Follow the money

If you follow the money – where it’s being spent and the size of the bets being made – you have to feel pretty good about the future of soccer in this country. 

While I realize that people routinely place bad bets (I mean, the house always wins in a casino), the types of bets being placed on soccer’s future indicate a critical mass of investors who believe in what’s coming. And when this large of a number make these kind of investments, the number tends to create a critical mass that brings hopes into reality.

As MLS as one type of barometer, we only need look at the franchise fees paid by entering teams. In 2013, NYCFC paid a $100 million dollar fee to enter. A few years later, FC Cincinnati and Nashville SC paid $150 million to join. The fee then rose to $200 million with a projection of later franchises coming in at $325 million. These fees, in addition to the combination of private and public money that is going into building soccer specific stadia in each city, or a stadium under the control of the soccer team owners, in terms of parking and other revenue (well… hmmmm… in most cities.  Hello, MLS champions?).

That’s a massive rise in value that a number of folks are buying into.

And if we look around our own region, as my colleague Chris Ivey points out in his piece about Knoxville’s USL 2 team, we see an entire different example of bets being placed. Looking directly north, in 2020, the Lynn Family Stadium opened in Louisville, KY, serving as the home for both former Nashville SC rvials, USL Championship side Louisville City FC, as well as NWSL side Racing Louisville FC. Lynn Family Stadium is a soccer specific stadium seating 11,700 and built to be expandable to more than 15,000. This simply doesn’t happen without a strong belief in the future of soccer at even the second tier levels of soccer.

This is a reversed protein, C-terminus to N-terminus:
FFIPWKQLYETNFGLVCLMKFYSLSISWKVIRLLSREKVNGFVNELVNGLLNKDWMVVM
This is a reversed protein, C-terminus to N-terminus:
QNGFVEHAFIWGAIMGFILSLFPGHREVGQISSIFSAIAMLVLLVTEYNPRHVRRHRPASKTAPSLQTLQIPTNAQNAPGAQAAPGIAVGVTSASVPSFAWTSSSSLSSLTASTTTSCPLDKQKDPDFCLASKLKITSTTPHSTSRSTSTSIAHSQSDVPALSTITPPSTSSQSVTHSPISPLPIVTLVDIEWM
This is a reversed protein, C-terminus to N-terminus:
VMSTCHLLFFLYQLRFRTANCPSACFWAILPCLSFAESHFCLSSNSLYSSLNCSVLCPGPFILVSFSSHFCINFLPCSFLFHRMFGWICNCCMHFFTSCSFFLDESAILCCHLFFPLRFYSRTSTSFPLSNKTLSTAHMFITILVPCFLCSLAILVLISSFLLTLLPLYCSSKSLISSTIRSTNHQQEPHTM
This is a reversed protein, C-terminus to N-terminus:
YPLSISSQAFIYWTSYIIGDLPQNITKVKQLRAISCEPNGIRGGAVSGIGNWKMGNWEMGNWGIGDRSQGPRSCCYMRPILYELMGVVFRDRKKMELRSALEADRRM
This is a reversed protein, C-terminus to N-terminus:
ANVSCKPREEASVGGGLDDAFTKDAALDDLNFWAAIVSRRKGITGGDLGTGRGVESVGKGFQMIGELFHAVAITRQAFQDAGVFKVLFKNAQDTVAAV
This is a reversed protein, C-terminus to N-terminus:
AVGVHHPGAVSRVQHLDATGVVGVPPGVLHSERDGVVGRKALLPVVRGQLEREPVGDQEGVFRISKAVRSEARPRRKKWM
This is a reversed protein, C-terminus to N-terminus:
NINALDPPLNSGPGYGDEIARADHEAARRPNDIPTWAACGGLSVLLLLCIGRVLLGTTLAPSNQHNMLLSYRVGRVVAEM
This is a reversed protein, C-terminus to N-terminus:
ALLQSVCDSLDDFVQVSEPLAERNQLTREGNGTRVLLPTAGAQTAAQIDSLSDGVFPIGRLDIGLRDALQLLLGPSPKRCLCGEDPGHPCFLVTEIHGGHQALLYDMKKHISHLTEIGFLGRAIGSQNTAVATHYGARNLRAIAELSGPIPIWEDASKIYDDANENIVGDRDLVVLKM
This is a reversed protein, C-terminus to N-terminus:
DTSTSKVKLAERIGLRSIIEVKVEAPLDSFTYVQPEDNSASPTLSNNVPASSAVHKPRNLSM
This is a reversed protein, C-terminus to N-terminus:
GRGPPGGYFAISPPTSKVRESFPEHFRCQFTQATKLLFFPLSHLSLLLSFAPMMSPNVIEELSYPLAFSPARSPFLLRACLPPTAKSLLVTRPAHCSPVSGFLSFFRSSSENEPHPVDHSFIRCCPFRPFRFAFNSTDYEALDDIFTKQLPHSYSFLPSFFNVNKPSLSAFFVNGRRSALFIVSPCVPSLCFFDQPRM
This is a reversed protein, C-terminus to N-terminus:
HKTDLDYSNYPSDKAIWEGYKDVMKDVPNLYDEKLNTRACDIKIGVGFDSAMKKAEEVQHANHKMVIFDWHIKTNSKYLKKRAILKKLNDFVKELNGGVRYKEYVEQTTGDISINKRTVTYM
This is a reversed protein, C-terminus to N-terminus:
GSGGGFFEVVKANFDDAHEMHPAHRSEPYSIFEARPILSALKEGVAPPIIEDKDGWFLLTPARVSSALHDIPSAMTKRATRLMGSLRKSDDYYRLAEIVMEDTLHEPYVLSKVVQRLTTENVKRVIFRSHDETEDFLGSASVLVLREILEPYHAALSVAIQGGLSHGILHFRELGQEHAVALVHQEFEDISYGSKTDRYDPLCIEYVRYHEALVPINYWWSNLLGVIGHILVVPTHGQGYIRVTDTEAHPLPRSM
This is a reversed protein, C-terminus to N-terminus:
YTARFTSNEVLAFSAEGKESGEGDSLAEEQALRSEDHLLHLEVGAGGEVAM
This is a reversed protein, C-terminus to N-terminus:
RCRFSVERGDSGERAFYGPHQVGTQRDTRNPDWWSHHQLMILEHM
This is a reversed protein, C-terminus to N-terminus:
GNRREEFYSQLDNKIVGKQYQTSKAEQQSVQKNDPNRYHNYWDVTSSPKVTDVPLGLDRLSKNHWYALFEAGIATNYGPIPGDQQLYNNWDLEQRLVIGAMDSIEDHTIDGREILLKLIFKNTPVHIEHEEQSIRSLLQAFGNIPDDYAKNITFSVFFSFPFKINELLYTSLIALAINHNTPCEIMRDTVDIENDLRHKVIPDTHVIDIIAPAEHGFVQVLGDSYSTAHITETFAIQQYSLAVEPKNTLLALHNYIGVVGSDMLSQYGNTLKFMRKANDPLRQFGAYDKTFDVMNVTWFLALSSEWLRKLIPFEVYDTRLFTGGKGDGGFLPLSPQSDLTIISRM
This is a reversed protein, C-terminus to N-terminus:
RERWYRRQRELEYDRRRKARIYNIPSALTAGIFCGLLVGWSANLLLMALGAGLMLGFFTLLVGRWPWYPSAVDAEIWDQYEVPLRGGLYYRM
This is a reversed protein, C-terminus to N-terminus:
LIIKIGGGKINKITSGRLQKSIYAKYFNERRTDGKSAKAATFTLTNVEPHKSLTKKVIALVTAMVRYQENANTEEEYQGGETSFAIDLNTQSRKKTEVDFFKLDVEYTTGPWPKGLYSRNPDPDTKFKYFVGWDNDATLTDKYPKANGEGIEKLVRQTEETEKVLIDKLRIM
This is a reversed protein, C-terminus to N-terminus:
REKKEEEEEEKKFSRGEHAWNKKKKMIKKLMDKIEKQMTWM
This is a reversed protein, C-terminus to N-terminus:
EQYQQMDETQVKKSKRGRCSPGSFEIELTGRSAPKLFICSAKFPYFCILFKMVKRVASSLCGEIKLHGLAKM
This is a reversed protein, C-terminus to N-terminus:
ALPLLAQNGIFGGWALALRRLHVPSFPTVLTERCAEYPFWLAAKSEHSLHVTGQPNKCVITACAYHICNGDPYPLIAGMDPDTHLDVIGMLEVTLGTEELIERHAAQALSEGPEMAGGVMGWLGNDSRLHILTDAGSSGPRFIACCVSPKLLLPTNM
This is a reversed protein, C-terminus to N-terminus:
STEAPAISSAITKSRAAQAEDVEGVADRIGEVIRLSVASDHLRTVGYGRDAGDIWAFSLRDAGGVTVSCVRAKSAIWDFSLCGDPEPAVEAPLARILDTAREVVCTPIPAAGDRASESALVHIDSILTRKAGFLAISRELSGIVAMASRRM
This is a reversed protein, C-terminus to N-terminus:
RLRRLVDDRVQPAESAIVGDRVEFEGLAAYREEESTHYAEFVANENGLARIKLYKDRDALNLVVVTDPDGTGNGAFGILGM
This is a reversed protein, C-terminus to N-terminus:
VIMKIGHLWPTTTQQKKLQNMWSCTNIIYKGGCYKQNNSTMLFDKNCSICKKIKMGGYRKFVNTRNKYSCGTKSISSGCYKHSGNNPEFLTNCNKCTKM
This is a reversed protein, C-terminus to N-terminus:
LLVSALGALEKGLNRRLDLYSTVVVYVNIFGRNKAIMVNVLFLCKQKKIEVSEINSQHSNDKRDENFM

More pointedly, it was the recent announcement by Lexington Pro Soccer, the owners of a USL 1 franchise to begin playing in 2023, that really caught my eye. The multi-use stadium, seating 6000 people, is to be built downtown, right near Rupp Arena, with over 2000 spaces for parking. Moreover, the club announced plans for a youth academy and other routes to increase youth access to soccer development in the area. 

Imagine: a third tier soccer team, that doesn’t even yet have an official name, is building its own soccer specific stadium directly downtown. This is not inexpensive property; the location is prime real estate. As recently as 15 years ago, MLS stadia were being built miles away from downtown areas to make them a little more affordable and teams in the second and third tier of soccer were lucky to play from year to year in the same city owned municipal fields, many of which were not ideal for soccer.

While I realize that some of these owners are hedging their bets by building a stadium that includes numerous other business (e.g., hotels, residential areas, entertainment oriented affairs) that would thrive without soccer, this is only a hedge. You don’t build something like this without a faith in the value rising. You certainly don’t invest in a sport that isn’t on a projected growth curve.

Zlatan Ibrahimovic once noted that MLS wasn’t as serious about soccer as a sport because, while in Europe, owners didn’t mind taking huge losses in order to win, MLS franchises were attempting to ultimately make money. While I have no idea about the ultimate “truth” of this statement (and while I can’t find it, so trust me or not on whether he said it), the underlying logic of it is reasonable enough.  While owners may have numerous reasons for such investments (e.g., solidifying the family name in a community, a real zest for soccer), they are not spending the money, as the joke goes about funding new restaurants, to turn their giant fortunes into small fortunes. Ultimately, they are betting that an investment now that requires a loss will ultimately grow into a franchise worth multiple times over that initial investment.

I love soccer; I love watching it grow. I’m particularly fond of doing so, as Ivey notes, in the southeast. And while I’m not particularly concerned about the wealth of owners, I actually like the meaning of their wealth, if only because of what that tells us about the investment being made.

The future looks very good indeed.

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